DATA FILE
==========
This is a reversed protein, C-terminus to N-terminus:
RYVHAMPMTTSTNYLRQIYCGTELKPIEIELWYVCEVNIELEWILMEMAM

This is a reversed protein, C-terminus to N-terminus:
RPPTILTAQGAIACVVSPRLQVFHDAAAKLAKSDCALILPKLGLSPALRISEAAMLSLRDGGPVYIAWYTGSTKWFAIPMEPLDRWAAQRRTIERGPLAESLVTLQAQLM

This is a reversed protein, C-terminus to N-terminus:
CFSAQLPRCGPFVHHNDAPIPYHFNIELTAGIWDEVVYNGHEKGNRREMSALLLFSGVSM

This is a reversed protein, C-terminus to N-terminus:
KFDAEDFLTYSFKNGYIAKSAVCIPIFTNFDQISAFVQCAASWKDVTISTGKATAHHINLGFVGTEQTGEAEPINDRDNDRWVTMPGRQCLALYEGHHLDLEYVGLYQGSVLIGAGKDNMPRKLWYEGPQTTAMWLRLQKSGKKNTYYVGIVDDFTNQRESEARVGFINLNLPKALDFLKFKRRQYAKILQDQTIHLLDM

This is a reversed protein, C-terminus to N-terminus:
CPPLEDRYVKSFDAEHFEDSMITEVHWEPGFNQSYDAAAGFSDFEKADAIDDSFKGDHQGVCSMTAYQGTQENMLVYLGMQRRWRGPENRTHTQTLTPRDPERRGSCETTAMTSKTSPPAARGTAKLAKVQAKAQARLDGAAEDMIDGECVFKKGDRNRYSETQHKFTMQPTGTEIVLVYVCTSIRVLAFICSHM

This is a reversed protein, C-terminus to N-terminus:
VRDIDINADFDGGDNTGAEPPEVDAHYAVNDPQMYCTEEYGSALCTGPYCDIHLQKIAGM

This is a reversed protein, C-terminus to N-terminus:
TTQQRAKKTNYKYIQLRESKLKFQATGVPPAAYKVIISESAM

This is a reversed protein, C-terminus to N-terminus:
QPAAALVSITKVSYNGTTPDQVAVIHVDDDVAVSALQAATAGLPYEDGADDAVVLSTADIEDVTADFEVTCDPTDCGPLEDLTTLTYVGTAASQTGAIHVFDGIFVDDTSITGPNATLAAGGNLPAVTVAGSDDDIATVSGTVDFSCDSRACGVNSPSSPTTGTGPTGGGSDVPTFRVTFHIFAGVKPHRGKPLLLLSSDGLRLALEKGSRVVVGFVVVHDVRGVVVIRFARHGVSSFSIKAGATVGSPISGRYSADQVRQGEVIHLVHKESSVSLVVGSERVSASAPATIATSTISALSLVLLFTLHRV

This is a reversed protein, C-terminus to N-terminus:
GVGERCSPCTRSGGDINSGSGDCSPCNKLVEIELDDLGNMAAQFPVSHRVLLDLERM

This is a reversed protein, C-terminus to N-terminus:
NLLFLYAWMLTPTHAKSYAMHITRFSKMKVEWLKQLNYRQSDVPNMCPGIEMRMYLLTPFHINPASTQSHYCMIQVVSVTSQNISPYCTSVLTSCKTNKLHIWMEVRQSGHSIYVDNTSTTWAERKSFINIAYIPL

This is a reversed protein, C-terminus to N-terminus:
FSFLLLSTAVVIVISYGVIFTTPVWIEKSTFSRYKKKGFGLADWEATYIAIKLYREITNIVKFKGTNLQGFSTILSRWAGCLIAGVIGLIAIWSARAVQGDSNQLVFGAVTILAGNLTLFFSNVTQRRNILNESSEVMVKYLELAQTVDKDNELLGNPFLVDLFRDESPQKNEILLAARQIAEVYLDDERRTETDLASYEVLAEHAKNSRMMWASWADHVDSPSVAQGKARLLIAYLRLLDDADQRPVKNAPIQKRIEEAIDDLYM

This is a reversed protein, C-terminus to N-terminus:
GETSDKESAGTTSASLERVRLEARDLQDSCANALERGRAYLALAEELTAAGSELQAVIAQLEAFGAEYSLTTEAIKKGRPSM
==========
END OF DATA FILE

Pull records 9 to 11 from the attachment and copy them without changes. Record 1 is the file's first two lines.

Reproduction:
This is a reversed protein, C-terminus to N-terminus:
GVGERCSPCTRSGGDINSGSGDCSPCNKLVEIELDDLGNMAAQFPVSHRVLLDLERM

This is a reversed protein, C-terminus to N-terminus:
NLLFLYAWMLTPTHAKSYAMHITRFSKMKVEWLKQLNYRQSDVPNMCPGIEMRMYLLTPFHINPASTQSHYCMIQVVSVTSQNISPYCTSVLTSCKTNKLHIWMEVRQSGHSIYVDNTSTTWAERKSFINIAYIPL

This is a reversed protein, C-terminus to N-terminus:
FSFLLLSTAVVIVISYGVIFTTPVWIEKSTFSRYKKKGFGLADWEATYIAIKLYREITNIVKFKGTNLQGFSTILSRWAGCLIAGVIGLIAIWSARAVQGDSNQLVFGAVTILAGNLTLFFSNVTQRRNILNESSEVMVKYLELAQTVDKDNELLGNPFLVDLFRDESPQKNEILLAARQIAEVYLDDERRTETDLASYEVLAEHAKNSRMMWASWADHVDSPSVAQGKARLLIAYLRLLDDADQRPVKNAPIQKRIEEAIDDLYM